Here, the ALJ found at step one that the claimant had not engaged in substantial gainful activity since her application date of September 20, 2011. (T. 23). The ALJ found at steps two and three that plaintiff had a severe impairment consisting of cervical and lumbar disc disease, arthropathy, status post right metatarsal fracture, asthma, depression, anxiety and obesity, but concluded that these conditions did not meet or equal any listed impairment. Id. The ALJ found at step four that plaintiff had no appreciable past relevant work (her prior employment having consisted of work as a crossing guard and customer service representative in the distant past). He concluded that plaintiff retained the RFC to perform sedentary work, limited to simple tasks, with no more than occasional interaction with coworkers, supervisors, and the general public. (T. 25). Based on testimony at the hearing from vocational expert Peter Manzi, the ALJ concluded at step five that plaintiff was not disabled because he could perform other jobs found in significant numbers within the national economy, including the positions of general assembler and table worker. (T. 30).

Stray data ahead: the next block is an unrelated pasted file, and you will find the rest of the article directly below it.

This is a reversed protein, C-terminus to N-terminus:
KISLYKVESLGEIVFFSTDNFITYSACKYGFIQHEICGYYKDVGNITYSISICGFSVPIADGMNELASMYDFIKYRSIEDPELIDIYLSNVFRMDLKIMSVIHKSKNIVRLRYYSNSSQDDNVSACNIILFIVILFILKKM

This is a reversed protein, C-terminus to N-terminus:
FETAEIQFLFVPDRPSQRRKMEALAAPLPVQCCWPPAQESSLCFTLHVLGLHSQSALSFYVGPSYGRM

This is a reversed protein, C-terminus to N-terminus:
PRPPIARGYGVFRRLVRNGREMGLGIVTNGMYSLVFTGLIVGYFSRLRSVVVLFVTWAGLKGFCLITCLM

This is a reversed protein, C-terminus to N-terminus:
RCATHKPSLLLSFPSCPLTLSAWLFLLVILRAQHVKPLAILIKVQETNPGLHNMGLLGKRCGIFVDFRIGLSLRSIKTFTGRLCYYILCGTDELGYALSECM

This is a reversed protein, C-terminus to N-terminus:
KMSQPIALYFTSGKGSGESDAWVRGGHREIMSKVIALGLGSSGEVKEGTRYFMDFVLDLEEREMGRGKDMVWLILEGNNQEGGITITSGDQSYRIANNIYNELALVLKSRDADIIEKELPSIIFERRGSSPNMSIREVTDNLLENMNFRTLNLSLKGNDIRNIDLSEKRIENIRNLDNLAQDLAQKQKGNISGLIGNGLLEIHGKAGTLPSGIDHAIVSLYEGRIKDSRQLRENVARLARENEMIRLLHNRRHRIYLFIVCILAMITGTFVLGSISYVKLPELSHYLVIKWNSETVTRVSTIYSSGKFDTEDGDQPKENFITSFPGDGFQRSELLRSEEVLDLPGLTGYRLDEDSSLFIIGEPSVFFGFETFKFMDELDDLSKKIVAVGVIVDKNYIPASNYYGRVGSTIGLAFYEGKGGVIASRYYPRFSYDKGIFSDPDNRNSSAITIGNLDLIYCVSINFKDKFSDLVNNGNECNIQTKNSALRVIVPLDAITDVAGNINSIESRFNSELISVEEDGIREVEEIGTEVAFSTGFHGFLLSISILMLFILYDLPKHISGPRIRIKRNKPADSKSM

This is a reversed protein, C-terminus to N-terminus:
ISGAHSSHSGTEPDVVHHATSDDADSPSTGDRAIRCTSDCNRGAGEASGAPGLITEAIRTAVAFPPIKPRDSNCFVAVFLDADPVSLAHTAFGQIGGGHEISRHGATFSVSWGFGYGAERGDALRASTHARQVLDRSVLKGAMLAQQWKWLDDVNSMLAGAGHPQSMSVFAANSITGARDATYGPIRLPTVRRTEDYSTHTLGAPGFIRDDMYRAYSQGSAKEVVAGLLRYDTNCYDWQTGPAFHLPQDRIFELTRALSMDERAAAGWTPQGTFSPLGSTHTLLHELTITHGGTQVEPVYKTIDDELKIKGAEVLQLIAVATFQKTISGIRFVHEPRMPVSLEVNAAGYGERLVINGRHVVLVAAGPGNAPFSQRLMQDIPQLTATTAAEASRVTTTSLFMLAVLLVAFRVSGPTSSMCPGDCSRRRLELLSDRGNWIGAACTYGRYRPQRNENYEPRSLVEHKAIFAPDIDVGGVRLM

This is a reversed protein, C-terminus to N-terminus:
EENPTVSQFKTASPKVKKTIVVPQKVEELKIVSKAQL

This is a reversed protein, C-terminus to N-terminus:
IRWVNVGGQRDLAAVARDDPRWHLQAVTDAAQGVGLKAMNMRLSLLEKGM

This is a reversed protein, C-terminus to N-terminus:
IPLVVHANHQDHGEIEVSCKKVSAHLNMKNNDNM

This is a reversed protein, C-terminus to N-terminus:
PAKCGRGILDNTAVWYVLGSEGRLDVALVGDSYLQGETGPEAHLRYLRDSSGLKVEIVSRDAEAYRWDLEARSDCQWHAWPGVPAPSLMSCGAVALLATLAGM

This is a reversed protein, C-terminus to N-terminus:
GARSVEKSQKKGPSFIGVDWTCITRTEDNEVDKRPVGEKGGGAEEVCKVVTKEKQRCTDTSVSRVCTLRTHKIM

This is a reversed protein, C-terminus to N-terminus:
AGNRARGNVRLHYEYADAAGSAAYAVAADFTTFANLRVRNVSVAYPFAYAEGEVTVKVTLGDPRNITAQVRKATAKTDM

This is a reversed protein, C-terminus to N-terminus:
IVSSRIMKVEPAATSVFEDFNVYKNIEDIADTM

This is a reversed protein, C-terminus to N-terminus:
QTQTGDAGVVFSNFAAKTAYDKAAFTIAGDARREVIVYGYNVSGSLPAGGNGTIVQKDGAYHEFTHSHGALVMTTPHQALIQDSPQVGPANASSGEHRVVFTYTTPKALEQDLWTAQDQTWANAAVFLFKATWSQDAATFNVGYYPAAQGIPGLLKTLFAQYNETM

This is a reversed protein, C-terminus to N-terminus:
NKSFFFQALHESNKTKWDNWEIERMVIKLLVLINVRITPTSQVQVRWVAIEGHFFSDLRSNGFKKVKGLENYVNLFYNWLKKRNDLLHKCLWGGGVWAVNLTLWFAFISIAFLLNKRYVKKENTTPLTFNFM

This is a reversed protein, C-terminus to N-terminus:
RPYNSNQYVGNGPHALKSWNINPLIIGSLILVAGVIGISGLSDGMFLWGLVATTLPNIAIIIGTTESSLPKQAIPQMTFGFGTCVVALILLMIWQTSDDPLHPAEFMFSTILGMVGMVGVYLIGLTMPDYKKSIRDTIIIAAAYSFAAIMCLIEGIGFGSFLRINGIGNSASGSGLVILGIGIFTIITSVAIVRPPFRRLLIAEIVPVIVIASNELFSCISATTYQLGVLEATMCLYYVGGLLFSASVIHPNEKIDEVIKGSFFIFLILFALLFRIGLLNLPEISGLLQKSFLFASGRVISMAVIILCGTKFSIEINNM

IV. Listing 1.04
The Commissioner argues that substantial evidence in the record exists to support the ALJ's decision that plaintiff is able to perform other work in the national economy. Plaintiff, on the other hand, argues that the ALJ's decision is based upon legal error. Plaintiff argues initially that the ALJ erred at step three in not finding plaintiff disabled under Listing 1.04 (Disorders of the Spine).